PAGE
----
Sunday, June 3, 2018

Saving a Wretch

“Forgive as the Lord forgives you." ~ Colossians 3:13
Nurtured by a Christian mother, he was raised in his father's image after she died weeks before his 7th birthday.  Young John joined his father at sea and quickly took to the bottle; often drinking whiskey or rum for breakfast.  Due to his reckless behavior, the boy was forced to join the Royal Navy, a pattern that would persist for years.
After attempting to desert, he received 100 lashes and demoted to common seaman.  To add further insult, the disgraced sailor was exchanged to the crew of a slave ship.
Disliked by the crew for his rebellious and drunken ways, they left him behind in West Africa with a ruthless slave trader and was brutally abused along with the other slaves.  John was rescued by a sea captain who’d known his father and eventually became captain of his own slave ship.
Ships like his would anchor off the African coast where tribal chiefs delivered pens full of men and women captured in raids against other tribes.  Buyers would select the finest specimens, which would be bartered for weapons, ammunition, metal, liquor, trinkets, and cloth.
The purchased captives would be loaded aboard for sailing. They were chained below decks to prevent suicides, laid side by side to save space, stacked row upon row.  Captains sought fast voyage across the Atlantic hoping to preserve as much as their cargo as possible, yet mortality sometimes ran 20% or higher.
During one voyage home, his ship was caught in a horrendous storm off Ireland’s coast and nearly sank.  Captain John prayed to God.  The cargo miraculously shifted to fill a hole in the ship’s hull and the vessel drifted to safety.  He took it as a sign from the Almighty and thus began his conversion to Christianity.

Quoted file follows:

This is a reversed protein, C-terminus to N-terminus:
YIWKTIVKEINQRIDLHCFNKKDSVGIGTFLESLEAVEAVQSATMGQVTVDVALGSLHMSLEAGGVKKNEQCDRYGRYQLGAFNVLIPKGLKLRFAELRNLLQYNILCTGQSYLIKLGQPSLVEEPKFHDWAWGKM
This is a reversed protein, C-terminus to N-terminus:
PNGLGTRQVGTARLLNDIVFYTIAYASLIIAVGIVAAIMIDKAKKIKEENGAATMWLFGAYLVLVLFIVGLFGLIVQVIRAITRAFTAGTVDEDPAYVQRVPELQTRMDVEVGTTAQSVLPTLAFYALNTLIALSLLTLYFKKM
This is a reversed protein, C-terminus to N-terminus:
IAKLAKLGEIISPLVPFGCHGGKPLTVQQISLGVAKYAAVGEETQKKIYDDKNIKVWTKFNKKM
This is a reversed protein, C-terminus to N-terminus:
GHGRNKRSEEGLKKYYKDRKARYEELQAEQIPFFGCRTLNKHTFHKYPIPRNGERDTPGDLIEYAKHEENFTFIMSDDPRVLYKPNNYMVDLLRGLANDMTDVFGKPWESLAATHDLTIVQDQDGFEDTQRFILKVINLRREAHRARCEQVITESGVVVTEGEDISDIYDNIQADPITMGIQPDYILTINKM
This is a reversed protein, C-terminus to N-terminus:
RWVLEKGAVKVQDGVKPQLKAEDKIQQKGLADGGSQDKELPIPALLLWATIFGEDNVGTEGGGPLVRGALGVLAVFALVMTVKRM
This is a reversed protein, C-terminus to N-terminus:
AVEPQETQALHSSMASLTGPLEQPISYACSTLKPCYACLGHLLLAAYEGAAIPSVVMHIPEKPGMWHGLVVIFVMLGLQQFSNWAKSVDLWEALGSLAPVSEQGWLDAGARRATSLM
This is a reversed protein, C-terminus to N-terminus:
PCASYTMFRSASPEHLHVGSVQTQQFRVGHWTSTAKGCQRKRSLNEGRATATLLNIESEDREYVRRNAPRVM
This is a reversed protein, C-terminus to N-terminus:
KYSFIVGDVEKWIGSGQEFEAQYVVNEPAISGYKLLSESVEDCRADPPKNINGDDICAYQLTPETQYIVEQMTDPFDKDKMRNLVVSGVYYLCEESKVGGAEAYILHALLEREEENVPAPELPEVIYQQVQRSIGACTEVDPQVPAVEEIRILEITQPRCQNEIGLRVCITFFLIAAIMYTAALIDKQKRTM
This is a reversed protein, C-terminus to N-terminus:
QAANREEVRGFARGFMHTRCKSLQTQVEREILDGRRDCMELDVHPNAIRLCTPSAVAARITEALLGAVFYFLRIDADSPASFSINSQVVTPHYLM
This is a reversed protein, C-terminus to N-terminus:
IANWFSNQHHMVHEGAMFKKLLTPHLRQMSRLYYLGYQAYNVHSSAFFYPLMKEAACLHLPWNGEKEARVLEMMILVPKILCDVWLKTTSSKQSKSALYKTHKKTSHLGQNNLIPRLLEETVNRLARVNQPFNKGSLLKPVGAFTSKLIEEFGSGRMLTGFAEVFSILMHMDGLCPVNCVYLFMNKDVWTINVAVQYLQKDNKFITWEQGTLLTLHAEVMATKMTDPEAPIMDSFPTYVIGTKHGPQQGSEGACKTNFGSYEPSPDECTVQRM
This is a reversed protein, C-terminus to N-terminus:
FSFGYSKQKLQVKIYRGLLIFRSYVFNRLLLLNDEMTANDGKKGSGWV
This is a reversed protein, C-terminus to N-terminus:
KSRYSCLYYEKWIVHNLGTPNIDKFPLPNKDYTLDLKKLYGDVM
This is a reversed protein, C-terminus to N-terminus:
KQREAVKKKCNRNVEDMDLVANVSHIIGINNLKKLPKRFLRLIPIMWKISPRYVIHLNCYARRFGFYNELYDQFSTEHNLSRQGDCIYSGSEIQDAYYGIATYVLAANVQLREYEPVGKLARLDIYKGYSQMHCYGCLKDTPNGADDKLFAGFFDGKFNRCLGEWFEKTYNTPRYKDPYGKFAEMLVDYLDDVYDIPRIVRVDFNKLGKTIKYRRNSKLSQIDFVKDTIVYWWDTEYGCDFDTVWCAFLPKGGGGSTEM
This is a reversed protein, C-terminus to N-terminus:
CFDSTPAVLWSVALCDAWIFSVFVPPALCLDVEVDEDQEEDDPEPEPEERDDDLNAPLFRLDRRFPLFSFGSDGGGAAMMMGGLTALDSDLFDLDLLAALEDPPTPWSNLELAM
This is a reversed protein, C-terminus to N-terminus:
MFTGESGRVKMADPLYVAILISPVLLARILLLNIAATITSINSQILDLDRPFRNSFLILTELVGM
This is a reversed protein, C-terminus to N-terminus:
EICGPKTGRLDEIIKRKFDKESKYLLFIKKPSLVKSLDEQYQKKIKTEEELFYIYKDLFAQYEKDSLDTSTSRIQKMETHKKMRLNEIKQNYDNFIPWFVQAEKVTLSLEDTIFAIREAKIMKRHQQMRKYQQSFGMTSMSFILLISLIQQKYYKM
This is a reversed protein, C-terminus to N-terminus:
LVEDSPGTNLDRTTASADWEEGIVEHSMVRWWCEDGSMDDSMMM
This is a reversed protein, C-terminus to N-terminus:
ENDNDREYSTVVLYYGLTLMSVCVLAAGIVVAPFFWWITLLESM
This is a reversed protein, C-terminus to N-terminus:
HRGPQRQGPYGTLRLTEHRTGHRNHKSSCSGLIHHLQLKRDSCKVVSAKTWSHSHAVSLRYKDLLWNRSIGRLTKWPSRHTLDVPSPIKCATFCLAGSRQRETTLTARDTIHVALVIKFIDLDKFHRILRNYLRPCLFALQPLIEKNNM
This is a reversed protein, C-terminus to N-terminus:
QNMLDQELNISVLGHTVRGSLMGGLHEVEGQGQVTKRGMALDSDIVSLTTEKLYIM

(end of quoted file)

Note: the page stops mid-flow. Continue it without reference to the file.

Captain John started reading the Bible and began to view his captives with a more sympathetic view.  He eventually left the slave trade and studied for the ministry.  John Newton was ordained into the Anglican Church, and in 1764 took a parish in southeastern England.
Newton’s church became so crowded that it had to be enlarged.  They held not only a regular weekly church service but also began a series of prayer meetings, for which he wrote a new hymn each week.  Among his many contributions is probably the most famous hymn in history: “Amazing Grace.”
For the last 43 years of his life, Pastor Newton preached the gospel in one of the most prestigious parishes of London.  By 1800 no evangelical clergyman had gained more fame or exercised more spiritual influence than Newton.  At 82, Newton said, "My memory is nearly gone, but I remember two things, that I am a great sinner, and that Christ is a great Savior."
"Amazing grace! (how sweet the sound), that saved a wretch like me!  I once was lost, but now am found, was blind, but now I see.  ’Twas grace that taught my heart to fear, and grace my fears relieved; how precious did that grace appear, the hour I first believed!"  ~ John Newton